2013 Performance Review

By on June 30, 2014

I’ve dreaded writing this post, much like the child who gets all “D”s and “F”s on their report card is reluctant to reveal his grades to his parents. However, at the mid-year point of 2014 it is time to end the procrastination.

2013 was a year of the wrong turn (for the SMA Portfolio). Of course these are unnatural times in which an unprecedented salvo of central bank intervention (manipulation) has occurred. That’s the convenient excuse. While Fed QE has certainly led to more risk taking behavior, performance by the equity indexes in 2013 was unusual, but not unprecedented.

There was one TTS signal generated last year, a sell on April 29, 2013, which was not a great time to reduce equity exposure as it turned out [link].

In a year where investments in fixed income translated into fixed losses any allocation in this direction was a tremendous drag on performance as shown below:

SMA Portfolio Component Returns 2013

It has been a long time since a typical 10% correction; which occurs every 18 months on average. It’s problematic for a timing system to outperform when downside volatility is nearly non-existent. However, to underperform by 30 basis points in any year is difficult to recover from. This horrible year will dog the long-term performance numbers for quite some time.

SMA Portfolio Performance Review 2013

Back in 2009, the 10 year performance of the SMA Portfolio was quite impressive, but is now absolutely underwhelming.

Given the dismal performance of the SMA Portfolio in 2013 I’ve contemplated abandoning the Tactical Timing System (TTS), but believe it still has promise and will hopefully shine when normal market volatility reasserts itself.

The ability to identify black ice and consequently drive slower means you will lag various others speeding along, but it also means you are more likely to reach your destination. Some would argue that 10 years is too short a timeframe to judge the efficacy of a investment strategy and I will cling to that reasoning with all my might.

Investors should always have some exposure to equities as an inflation hedge; although even that is a difficult argument to make at current market levels, with stocks spending a record amount of time above their 200 day moving average.

As an independent operator beholden to no one I have complete freedom to allow the TTS to take its natural course. However, this is one of my retirement accounts and I’ve decided to allow some leeway as opportunities presents themselves. I will place prudent limitations on these moves so as not to alter the target allocations unduly. This experiment will continue, albeit in a slightly altered state.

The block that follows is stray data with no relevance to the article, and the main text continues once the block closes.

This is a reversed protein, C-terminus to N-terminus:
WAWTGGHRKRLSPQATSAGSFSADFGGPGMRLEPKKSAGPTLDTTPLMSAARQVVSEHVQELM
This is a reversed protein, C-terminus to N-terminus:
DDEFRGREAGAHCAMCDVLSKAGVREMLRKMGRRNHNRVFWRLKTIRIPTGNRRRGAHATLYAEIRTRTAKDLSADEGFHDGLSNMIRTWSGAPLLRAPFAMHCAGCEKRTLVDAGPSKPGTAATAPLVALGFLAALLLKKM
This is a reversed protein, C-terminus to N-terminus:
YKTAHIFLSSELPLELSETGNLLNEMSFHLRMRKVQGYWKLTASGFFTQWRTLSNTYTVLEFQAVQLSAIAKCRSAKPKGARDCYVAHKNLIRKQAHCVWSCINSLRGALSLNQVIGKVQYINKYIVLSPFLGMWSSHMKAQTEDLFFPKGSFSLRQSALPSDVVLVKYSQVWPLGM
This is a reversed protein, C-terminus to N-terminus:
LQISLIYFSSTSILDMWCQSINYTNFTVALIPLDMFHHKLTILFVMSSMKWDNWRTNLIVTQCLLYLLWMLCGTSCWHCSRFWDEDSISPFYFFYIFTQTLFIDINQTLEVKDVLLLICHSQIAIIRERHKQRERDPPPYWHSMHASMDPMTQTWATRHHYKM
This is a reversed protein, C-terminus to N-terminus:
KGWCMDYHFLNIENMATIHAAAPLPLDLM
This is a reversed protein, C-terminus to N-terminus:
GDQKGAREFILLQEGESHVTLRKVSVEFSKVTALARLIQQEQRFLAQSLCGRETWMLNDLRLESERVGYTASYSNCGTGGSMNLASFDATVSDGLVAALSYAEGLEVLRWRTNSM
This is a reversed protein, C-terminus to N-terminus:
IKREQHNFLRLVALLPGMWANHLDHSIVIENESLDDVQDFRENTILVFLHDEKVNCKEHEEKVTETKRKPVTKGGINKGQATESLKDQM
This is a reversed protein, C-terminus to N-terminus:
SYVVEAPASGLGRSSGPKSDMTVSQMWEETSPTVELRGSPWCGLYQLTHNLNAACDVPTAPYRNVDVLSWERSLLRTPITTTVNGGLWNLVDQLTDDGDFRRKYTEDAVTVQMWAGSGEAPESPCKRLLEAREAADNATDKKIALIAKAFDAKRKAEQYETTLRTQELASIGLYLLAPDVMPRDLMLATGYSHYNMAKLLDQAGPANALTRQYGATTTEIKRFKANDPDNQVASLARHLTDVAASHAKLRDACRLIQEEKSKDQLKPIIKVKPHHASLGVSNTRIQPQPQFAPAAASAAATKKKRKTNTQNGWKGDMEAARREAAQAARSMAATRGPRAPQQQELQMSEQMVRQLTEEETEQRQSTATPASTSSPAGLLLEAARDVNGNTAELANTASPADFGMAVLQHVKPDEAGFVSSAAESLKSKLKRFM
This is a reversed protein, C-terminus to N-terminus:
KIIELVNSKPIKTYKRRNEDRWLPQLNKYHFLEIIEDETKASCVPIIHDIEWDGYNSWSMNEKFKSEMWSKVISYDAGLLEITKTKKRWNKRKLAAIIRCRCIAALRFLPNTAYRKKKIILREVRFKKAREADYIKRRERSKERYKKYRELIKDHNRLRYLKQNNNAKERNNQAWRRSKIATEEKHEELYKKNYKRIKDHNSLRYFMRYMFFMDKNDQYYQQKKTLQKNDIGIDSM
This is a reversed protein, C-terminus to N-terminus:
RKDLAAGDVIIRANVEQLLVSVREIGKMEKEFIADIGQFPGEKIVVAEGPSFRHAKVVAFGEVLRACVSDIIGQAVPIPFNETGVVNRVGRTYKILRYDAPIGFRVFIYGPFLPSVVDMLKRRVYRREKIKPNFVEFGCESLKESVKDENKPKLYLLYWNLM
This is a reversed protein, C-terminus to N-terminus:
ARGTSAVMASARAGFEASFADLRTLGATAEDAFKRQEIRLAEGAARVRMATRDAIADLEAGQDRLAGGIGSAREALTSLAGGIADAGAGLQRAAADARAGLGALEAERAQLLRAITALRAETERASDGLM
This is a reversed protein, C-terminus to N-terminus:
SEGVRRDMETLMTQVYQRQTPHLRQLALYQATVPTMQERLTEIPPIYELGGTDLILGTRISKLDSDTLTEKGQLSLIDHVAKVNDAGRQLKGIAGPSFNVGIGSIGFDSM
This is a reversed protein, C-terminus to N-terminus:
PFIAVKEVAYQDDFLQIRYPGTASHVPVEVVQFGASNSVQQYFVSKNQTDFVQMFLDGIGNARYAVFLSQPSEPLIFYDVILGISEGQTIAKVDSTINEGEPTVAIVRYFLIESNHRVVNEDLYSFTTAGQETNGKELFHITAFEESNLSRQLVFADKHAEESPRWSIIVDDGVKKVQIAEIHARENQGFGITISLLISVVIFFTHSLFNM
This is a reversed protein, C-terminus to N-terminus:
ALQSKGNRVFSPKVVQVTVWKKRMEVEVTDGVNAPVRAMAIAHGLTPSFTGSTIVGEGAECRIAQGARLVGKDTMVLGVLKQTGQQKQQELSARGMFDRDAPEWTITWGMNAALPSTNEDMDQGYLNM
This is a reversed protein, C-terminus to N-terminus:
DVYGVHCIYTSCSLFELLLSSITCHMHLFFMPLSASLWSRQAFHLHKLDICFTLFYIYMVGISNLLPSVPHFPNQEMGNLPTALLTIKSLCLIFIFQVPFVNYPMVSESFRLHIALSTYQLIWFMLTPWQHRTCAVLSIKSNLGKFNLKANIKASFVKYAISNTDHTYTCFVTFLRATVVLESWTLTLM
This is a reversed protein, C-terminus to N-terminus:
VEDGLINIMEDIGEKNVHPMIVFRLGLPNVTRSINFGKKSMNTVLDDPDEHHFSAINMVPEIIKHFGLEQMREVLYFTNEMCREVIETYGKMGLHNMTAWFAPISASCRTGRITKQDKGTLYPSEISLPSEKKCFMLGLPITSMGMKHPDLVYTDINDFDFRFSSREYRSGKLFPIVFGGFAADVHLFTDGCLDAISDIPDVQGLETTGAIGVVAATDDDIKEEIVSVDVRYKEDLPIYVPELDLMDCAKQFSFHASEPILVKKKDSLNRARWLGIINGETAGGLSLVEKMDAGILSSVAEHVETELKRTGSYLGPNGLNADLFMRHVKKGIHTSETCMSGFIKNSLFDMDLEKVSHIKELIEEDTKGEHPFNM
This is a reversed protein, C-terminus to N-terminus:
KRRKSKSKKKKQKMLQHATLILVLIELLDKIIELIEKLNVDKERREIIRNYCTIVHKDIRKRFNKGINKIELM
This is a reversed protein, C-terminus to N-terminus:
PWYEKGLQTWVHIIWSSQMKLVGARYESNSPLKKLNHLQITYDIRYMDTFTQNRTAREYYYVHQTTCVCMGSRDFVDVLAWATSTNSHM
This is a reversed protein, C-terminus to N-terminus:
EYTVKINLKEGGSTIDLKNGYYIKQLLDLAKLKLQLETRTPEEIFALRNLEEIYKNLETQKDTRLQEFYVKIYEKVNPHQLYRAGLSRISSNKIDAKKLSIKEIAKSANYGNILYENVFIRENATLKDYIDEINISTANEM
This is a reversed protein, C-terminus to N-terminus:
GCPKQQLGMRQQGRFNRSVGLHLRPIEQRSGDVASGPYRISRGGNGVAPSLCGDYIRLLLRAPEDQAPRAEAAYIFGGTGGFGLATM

The move into a couple of closed-end fixed income funds whose discounts to NAV had widened toward the end of 2013 was quite successful [link].

In recent months I’ve taken liberties by adding a Business Development Company (BDC) to the SMA portfolio. This has yet to prove to be a good trade. Shortly after purchasing Prospect Capital (PSEC) news regarding an SEC inquiry resulted in the stock plunging over 15% in a couple of weeks. Talk about bad timing. I subsequently identified a couple of other opportunities and even wrote draft posts, but failed to pull the trigger in a timely manner and the opportunities were lost as the stocks shot up.

There are more important things in life, but I will be continue to be on the lookout for suitable opportunities for profit, for it is in my nature to do so.


  1. Marathon Man

    July 2, 2014 at 2:14 pm

    Be prepared for the market to continue higher. From USAToday’s website: The longest stretch without a 10% pullback dates back to the go-go 1990s, when the S&P 500 went 2,553 days in a seven-year span that began in October 1990 and ended in October 1997.

    We’re only at 1,000 days without a correction right now.

    Nobody can hope to time this.

  2. Haywood Jablomi

    July 2, 2014 at 9:02 pm

    While they’re spineless, fickle, anti-American scum; markets do tend to rise under Democratic administrations, I suppose that proves they are forward (Republican) looking.

    I’ve long been a critic of the TTS and other similar automated systems (Biblical Money Code, Action Alerts Plus, Disney, Teeter Hang Ups), but that doesn’t mean they can’t be beneficial, especially if they are used with restraint and some flexibility.

  3. Felix Gillie

    July 3, 2014 at 6:40 am

    Don’t feel bad Barron. The crash is coming and you’ll be made whole again. Of this I’m certain (the crashing part).

    Breaking news: The S&P 500 Price Sales Ratio has equalled an all time high this week (1.77). Mean: 1.37 Median: 1.42 Min: 0.80 (Mar 2009) Max: 1.77 (Dec 2000)

    Great volatility will soon be the order of the day as CNBC, the WSJ, Barrons and the others cannot survive without some investor angst.

    The individuals responsible for this fraud will be hung by their fingernails from Teppers Hangups.

  4. Mattie Fernst

    July 11, 2014 at 1:28 pm

    Tom O’Brien of the Tiger Financial News Network offers several timing systems. He also dedicates a portion of his programming to yoga instruction and primal living tips.

Leave a Reply

Your email address will not be published. Required fields are marked *

You may use these HTML tags and attributes: <a href="" title=""> <abbr title=""> <acronym title=""> <b> <blockquote cite=""> <cite> <code> <del datetime=""> <em> <i> <q cite=""> <strike> <strong>